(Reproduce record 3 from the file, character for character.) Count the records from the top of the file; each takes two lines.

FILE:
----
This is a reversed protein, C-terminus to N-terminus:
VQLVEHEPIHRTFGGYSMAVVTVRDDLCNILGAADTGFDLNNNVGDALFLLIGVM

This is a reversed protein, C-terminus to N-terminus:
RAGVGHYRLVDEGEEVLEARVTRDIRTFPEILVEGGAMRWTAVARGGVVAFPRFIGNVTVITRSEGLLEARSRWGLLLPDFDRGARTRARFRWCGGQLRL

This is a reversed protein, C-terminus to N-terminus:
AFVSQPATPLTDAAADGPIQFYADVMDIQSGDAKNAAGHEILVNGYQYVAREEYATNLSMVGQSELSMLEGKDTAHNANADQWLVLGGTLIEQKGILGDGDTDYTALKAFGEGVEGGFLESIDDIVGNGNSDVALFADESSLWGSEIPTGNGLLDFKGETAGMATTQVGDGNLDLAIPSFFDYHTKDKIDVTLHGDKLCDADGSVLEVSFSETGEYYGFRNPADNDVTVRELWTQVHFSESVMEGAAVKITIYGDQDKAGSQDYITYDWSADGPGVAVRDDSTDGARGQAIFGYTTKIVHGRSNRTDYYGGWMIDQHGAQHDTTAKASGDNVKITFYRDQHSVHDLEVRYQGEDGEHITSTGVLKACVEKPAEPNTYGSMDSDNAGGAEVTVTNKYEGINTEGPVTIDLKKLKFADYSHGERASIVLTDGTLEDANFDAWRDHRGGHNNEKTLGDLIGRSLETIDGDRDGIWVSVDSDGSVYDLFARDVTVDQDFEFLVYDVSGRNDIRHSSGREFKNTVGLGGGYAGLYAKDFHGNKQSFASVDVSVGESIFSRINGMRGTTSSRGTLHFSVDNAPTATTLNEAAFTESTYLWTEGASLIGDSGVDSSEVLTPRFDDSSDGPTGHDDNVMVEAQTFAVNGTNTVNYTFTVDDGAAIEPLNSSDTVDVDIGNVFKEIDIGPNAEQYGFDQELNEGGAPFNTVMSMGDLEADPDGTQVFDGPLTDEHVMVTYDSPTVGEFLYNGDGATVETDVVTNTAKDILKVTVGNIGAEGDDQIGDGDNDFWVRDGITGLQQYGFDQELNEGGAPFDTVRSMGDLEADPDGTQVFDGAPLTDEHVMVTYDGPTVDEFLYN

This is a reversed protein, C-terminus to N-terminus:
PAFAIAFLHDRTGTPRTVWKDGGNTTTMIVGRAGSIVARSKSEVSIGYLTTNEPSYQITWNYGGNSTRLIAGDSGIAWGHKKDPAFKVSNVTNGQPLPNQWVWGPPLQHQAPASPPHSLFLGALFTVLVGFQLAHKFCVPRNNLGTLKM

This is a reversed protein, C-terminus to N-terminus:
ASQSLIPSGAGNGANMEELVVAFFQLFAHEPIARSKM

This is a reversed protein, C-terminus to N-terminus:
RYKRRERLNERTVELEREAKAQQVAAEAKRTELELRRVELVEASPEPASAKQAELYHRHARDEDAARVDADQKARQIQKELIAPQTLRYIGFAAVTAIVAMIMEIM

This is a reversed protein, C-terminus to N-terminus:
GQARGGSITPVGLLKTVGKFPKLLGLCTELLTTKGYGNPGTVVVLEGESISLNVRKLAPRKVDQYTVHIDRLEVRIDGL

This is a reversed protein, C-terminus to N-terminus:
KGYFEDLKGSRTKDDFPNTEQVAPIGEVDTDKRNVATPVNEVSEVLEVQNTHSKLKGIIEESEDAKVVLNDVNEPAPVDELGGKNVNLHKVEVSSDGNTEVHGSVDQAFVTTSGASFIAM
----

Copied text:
This is a reversed protein, C-terminus to N-terminus:
AFVSQPATPLTDAAADGPIQFYADVMDIQSGDAKNAAGHEILVNGYQYVAREEYATNLSMVGQSELSMLEGKDTAHNANADQWLVLGGTLIEQKGILGDGDTDYTALKAFGEGVEGGFLESIDDIVGNGNSDVALFADESSLWGSEIPTGNGLLDFKGETAGMATTQVGDGNLDLAIPSFFDYHTKDKIDVTLHGDKLCDADGSVLEVSFSETGEYYGFRNPADNDVTVRELWTQVHFSESVMEGAAVKITIYGDQDKAGSQDYITYDWSADGPGVAVRDDSTDGARGQAIFGYTTKIVHGRSNRTDYYGGWMIDQHGAQHDTTAKASGDNVKITFYRDQHSVHDLEVRYQGEDGEHITSTGVLKACVEKPAEPNTYGSMDSDNAGGAEVTVTNKYEGINTEGPVTIDLKKLKFADYSHGERASIVLTDGTLEDANFDAWRDHRGGHNNEKTLGDLIGRSLETIDGDRDGIWVSVDSDGSVYDLFARDVTVDQDFEFLVYDVSGRNDIRHSSGREFKNTVGLGGGYAGLYAKDFHGNKQSFASVDVSVGESIFSRINGMRGTTSSRGTLHFSVDNAPTATTLNEAAFTESTYLWTEGASLIGDSGVDSSEVLTPRFDDSSDGPTGHDDNVMVEAQTFAVNGTNTVNYTFTVDDGAAIEPLNSSDTVDVDIGNVFKEIDIGPNAEQYGFDQELNEGGAPFNTVMSMGDLEADPDGTQVFDGPLTDEHVMVTYDSPTVGEFLYNGDGATVETDVVTNTAKDILKVTVGNIGAEGDDQIGDGDNDFWVRDGITGLQQYGFDQELNEGGAPFDTVRSMGDLEADPDGTQVFDGAPLTDEHVMVTYDGPTVDEFLYN